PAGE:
Another visitor to this campsite was ranger, Dinity from NSW National Parks.  She was a bit surprised at how 'dug in' we were for just a couple of nights, including 2nd bathroom in the form of an open air shower with water drawn from the river.   We are often asked how we manage to live together in such confined quarters.   This is part of the answer - we spread out where we can with the likes of the verandah under the awning, and take advantage of every individual outdoor venue - in this case you could say, relaxing and reading nooks under shady trees and a waterhole feature.  Kym tried his hand at fishing, but had more luck with the yabby nets.  We did learn that net-lifters come in all forms as we had one raid on a yabby haul that we kept bagged in the river shallows.  We know not what, but it wasn't the human variety.  

After two nights at this camp, we were ready to move further south along the Darling, cross the Barrier Highway at Wilcannia and take a pre-booked campsite at Allambie Station.  We were very excited about getting to Menindee , the lake and Kinchega National Park, with further tentative plans to eventually get to Broken Hill.  Menindee was not to be - but how lucky we were.

And the car dies

A lonely dirt road had taken us from Bourke over the past five days and 300 kilometres.   We just turned onto the bitumen of the Barrier Highway a few kilometres outside Wilcannia, and the Patrol died.  No urging would get it going again.   Contact with RACQ advised that the nearest Nissan workshop was at Broken Hill, 200 kilometres away.  To our good fortune, the nearest suitable tow-truck was 5 kilometres away in Wilcannia.  It quickly dawned on us that it was 'goodbye' to our plans for Menindee, and a 'hello' instead to Broken Hill.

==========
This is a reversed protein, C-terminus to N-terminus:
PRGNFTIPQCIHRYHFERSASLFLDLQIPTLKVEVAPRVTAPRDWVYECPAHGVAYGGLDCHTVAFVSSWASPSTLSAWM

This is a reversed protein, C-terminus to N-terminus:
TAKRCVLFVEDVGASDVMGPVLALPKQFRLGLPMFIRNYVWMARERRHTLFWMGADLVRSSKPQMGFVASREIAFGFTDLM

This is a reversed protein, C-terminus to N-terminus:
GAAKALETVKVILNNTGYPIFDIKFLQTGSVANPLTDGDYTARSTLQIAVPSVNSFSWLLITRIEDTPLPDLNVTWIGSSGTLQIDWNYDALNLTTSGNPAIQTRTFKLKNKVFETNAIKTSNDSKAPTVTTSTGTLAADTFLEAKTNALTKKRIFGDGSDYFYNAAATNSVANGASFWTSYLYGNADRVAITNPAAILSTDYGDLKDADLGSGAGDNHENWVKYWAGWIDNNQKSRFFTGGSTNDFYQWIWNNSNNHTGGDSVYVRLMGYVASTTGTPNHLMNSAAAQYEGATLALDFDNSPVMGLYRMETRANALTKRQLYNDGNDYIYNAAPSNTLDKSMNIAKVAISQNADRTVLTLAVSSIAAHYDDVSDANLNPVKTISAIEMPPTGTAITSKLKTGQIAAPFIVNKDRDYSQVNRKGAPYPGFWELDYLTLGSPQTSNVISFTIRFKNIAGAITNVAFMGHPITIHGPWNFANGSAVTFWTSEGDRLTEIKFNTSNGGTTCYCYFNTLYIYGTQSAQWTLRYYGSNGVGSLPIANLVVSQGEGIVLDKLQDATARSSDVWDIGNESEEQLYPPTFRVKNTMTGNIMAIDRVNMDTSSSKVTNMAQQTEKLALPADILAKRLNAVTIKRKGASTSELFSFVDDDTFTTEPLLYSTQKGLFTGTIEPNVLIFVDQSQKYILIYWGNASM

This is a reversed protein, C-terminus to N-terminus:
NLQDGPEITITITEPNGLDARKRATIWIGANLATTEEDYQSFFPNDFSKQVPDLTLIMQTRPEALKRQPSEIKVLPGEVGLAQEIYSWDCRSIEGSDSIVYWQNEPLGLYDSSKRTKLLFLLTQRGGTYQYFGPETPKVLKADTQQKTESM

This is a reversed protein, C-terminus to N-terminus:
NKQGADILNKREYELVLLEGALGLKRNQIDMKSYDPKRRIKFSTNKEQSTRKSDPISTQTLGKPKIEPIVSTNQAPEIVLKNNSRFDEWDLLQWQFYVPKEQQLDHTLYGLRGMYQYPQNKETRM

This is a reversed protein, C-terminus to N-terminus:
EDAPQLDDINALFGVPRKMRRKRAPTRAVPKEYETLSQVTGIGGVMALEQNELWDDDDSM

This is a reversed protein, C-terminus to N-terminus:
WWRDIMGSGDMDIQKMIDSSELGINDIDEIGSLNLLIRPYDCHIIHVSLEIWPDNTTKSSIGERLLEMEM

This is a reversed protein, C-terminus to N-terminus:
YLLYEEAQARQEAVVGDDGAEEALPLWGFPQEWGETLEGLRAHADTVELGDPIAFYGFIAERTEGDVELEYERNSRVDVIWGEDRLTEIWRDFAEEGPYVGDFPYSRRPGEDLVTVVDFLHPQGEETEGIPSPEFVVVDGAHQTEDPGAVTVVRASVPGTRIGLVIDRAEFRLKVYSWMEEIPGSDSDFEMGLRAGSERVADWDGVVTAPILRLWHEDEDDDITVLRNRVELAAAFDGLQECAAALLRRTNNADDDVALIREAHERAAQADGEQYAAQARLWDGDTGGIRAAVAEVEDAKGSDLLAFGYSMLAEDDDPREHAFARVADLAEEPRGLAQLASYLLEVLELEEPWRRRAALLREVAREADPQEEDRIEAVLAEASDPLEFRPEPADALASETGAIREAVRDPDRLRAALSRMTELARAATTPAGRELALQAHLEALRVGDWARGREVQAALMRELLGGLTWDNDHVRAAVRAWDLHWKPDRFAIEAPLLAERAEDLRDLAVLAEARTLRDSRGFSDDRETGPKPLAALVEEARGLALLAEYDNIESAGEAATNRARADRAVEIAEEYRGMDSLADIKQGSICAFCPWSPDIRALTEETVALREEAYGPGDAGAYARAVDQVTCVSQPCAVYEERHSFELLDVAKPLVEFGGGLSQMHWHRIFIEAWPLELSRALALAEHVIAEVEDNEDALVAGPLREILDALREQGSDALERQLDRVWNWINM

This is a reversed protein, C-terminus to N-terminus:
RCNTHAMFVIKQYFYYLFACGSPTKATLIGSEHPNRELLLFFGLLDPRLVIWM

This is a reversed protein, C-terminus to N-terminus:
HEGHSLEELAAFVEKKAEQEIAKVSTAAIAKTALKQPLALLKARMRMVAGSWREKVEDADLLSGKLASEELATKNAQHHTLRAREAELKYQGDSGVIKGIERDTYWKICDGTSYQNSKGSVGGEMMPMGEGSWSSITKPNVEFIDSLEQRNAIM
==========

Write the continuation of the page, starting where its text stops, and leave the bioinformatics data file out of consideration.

Ask Lyn what her thoughts of country tow-truck drivers are?  On the one hand - thank God for them, because we have managed to safely commute around a bit of the countryside at their grace now.  On the other hand - cautious drivers? - not necessarily!  One could say they know their local roads 'like the back of their hand'.  At least that's what we're happy to accept.   The comfort factor that these guys endure is not so great, but they've adapted without a thought to it.

In this instance we were well entertained through a long hot, dusty and bumpy drive with the only air conditioning coming through open windows.  There was lots of chatter from Brian, our driver from Wilcannia Auto Repairs.  He had operated this business for a few years, so there were some interesting stories to tell.  We pulled up a few times to chat to other locals and every oncoming vehicle got a wave.  The conditions meant that the towey's phone conversations were an open line, shouting above the rattles and road noise.   One thing we will never forget, was Brian's response when every contact asked how he was going, to which he would reply in a slow, dry Australian drawl - 'If I was any fitter, I'd be dangerous'.  Fit he was, and certainly capable and willing to see us where we needed to be. 

With the Patrol on the tilt tray, and the caravan in tow behind, he maneuvered the truck through tight spots to get us into our chosen site at Silverland Caravan Park on the western outskirts of town.   He took the time to make sure we had everything we needed to settle for however long it was going to take for the car problems to be diagnosed and repaired.   He transported Kym across town to the dealership and back again.  We are very grateful for the support Brian gave us that day.  He did tell us of his imminent plans to leave the Wilcannia business, and his excitement about some overseas travel ahead.  We hope that this all came off for him, and if he has any hours of need along his journey, he meets an equally friendly Samaritan.